Pre 1930's Uprights
The Great Depression basically ended the heyday of the piano industry. Between 1900 and 1930 there were hundreds of thousands of pianos built every year by thousands of makers only a few of which have names recognizeable to the average buyer. Most of these were the same basic design used today with slight differences in materials and scaling. While I wouldn't recommend rebuilding most of these unless there is some sentimental value, most were built to a higher standard and with better raw materials than most pianos built today. We usually have a few of these older uprights for sale. These are pianos that I pick up occasionally when they meet my criteria of being not too worn, in good physical condition and large enough to have a full, resonant tone (generally 48" or taller).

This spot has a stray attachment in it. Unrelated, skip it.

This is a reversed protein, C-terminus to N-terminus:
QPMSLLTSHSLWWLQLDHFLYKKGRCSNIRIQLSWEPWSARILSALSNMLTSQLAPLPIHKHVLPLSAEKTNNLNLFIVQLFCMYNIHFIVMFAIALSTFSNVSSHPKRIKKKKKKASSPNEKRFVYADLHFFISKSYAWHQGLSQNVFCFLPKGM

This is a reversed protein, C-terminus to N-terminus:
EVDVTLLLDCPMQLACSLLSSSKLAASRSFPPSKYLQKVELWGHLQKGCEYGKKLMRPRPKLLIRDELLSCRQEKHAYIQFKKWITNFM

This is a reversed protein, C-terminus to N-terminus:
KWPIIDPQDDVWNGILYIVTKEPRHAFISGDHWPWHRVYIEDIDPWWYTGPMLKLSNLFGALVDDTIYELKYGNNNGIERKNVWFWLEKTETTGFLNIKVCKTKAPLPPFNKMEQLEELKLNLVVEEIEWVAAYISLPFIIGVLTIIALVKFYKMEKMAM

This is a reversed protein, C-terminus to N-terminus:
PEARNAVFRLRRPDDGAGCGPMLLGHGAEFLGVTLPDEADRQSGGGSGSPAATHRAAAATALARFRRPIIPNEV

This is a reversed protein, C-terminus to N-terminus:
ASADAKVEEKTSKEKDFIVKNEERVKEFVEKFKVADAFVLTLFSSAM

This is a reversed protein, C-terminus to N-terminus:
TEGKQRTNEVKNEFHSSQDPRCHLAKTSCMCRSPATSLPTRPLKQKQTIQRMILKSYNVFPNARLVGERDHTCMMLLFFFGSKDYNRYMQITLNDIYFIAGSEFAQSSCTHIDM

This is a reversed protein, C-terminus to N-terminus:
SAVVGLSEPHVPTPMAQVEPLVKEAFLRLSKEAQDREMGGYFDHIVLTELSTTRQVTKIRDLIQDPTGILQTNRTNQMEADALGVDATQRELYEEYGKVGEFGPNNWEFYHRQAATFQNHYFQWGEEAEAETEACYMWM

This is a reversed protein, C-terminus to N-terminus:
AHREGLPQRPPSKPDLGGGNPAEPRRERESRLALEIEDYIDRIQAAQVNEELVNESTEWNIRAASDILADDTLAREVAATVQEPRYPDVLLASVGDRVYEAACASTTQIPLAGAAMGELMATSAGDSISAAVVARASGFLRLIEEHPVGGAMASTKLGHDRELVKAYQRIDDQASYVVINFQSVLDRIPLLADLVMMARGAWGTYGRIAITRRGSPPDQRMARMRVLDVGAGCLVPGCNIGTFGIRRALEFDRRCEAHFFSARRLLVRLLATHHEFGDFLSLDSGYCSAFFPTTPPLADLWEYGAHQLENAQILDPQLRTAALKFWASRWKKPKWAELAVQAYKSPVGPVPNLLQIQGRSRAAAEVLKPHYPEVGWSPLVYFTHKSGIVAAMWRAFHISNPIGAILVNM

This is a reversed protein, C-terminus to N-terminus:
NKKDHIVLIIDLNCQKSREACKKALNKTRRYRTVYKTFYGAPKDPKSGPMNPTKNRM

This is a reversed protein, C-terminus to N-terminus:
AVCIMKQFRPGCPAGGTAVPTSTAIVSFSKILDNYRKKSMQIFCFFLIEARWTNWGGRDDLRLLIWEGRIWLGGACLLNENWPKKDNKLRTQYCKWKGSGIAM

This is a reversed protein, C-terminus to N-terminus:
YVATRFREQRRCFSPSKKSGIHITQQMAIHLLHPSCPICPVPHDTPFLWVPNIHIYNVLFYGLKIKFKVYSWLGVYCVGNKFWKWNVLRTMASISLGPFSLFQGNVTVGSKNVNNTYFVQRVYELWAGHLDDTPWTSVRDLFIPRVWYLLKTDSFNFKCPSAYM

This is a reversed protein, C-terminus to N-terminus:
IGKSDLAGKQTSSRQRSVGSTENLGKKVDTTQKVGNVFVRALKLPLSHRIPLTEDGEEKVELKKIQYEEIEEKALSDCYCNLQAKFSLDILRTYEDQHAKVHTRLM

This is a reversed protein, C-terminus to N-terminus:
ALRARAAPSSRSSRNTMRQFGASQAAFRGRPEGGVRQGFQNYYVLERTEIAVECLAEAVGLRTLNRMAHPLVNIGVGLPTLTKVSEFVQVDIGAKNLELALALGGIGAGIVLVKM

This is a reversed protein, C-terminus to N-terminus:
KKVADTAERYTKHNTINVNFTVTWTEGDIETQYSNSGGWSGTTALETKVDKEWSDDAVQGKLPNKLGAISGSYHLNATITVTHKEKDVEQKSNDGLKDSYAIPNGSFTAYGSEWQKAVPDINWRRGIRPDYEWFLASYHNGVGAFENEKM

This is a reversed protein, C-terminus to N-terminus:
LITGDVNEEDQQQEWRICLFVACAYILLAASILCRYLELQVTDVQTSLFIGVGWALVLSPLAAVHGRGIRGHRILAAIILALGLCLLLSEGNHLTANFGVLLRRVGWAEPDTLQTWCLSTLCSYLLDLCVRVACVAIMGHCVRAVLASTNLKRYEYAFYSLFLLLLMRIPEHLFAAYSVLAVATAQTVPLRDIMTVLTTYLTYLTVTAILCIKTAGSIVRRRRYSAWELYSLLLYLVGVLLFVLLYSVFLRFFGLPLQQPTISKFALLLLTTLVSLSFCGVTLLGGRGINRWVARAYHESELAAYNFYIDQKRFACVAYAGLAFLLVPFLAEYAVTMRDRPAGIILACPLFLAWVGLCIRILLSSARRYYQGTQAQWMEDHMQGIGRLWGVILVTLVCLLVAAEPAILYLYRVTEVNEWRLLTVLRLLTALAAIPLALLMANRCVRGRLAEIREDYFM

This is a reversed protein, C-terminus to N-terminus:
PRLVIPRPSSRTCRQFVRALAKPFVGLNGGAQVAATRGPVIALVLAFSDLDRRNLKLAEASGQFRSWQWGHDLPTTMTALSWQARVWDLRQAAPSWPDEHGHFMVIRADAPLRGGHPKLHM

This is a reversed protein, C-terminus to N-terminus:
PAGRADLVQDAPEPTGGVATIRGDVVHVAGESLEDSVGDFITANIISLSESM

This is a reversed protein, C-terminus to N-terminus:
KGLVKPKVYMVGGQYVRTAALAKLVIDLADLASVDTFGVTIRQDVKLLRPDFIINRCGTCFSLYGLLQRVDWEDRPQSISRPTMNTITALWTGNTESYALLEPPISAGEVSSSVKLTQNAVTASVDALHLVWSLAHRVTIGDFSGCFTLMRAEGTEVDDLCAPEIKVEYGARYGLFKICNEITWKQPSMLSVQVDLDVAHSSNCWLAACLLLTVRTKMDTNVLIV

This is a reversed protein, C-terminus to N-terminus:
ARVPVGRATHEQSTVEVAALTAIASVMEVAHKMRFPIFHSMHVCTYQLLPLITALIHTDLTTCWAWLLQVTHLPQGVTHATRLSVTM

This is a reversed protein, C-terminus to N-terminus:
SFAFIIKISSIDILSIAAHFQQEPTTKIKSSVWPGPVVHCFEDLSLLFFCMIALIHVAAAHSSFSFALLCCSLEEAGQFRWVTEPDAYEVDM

Pianos built before 1930 are exceptional in their craftmanship and the quality of materials used. If they haven't been exposed to extreme environments they can be in quite good condition, especially here in the mild northwest climate - only really needing action work to compensate for wear (hammer filing and regulation) and tuning and voicing. While they may not sound quite as good as when they were new, they can sound better than many newer, cheaply made pianos of questionable design and musicality.
In general, when I prepare these pianos for sale I go through the action and do any necessary repairs, replace the old damper felts with new ones, file the hammers (otherwise known as reshaping the hammers) and regulate or adjust the entire action mechanism to play as efficiently and consistently as possible. I then check the voicing to even out tonal irregularities and tune the piano to A 440 (concert pitch). If I were to do this work on a clients piano in their home it would usually cost about $600 (about 7 hours plus the cost of damper felts).
I normally sell these pianos for $1200 with free local delivery (stairs are extra) and a free tuning after a reasonable acclimation period. I also guarantee these pianos to be problem free for 5 years under normal use in an acceptable environment.